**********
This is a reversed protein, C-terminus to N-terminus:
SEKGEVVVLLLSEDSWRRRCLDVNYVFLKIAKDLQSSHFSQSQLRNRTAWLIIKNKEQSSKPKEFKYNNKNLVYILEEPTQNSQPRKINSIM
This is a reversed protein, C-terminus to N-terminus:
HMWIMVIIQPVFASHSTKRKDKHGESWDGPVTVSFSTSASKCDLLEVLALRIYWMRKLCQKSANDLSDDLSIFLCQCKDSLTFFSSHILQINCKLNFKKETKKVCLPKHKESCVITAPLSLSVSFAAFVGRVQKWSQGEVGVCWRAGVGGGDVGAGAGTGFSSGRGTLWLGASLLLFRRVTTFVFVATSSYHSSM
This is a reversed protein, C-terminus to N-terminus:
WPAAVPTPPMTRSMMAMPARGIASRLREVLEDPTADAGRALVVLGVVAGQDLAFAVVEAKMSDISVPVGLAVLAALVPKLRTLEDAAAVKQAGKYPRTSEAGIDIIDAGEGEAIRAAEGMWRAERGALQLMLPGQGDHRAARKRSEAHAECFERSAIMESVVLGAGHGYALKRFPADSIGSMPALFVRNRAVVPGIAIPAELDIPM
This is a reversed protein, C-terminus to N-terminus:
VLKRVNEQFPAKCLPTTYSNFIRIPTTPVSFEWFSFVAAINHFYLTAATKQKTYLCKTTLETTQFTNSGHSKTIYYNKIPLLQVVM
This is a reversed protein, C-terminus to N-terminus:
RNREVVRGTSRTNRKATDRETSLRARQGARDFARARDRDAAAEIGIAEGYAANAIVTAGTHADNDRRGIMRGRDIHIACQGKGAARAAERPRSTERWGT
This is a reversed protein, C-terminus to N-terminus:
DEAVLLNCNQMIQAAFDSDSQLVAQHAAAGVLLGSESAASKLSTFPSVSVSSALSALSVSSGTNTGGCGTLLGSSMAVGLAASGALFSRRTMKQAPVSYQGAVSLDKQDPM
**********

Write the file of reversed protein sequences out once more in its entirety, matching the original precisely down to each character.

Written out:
This is a reversed protein, C-terminus to N-terminus:
SEKGEVVVLLLSEDSWRRRCLDVNYVFLKIAKDLQSSHFSQSQLRNRTAWLIIKNKEQSSKPKEFKYNNKNLVYILEEPTQNSQPRKINSIM
This is a reversed protein, C-terminus to N-terminus:
HMWIMVIIQPVFASHSTKRKDKHGESWDGPVTVSFSTSASKCDLLEVLALRIYWMRKLCQKSANDLSDDLSIFLCQCKDSLTFFSSHILQINCKLNFKKETKKVCLPKHKESCVITAPLSLSVSFAAFVGRVQKWSQGEVGVCWRAGVGGGDVGAGAGTGFSSGRGTLWLGASLLLFRRVTTFVFVATSSYHSSM
This is a reversed protein, C-terminus to N-terminus:
WPAAVPTPPMTRSMMAMPARGIASRLREVLEDPTADAGRALVVLGVVAGQDLAFAVVEAKMSDISVPVGLAVLAALVPKLRTLEDAAAVKQAGKYPRTSEAGIDIIDAGEGEAIRAAEGMWRAERGALQLMLPGQGDHRAARKRSEAHAECFERSAIMESVVLGAGHGYALKRFPADSIGSMPALFVRNRAVVPGIAIPAELDIPM
This is a reversed protein, C-terminus to N-terminus:
VLKRVNEQFPAKCLPTTYSNFIRIPTTPVSFEWFSFVAAINHFYLTAATKQKTYLCKTTLETTQFTNSGHSKTIYYNKIPLLQVVM
This is a reversed protein, C-terminus to N-terminus:
RNREVVRGTSRTNRKATDRETSLRARQGARDFARARDRDAAAEIGIAEGYAANAIVTAGTHADNDRRGIMRGRDIHIACQGKGAARAAERPRSTERWGT
This is a reversed protein, C-terminus to N-terminus:
DEAVLLNCNQMIQAAFDSDSQLVAQHAAAGVLLGSESAASKLSTFPSVSVSSALSALSVSSGTNTGGCGTLLGSSMAVGLAASGALFSRRTMKQAPVSYQGAVSLDKQDPM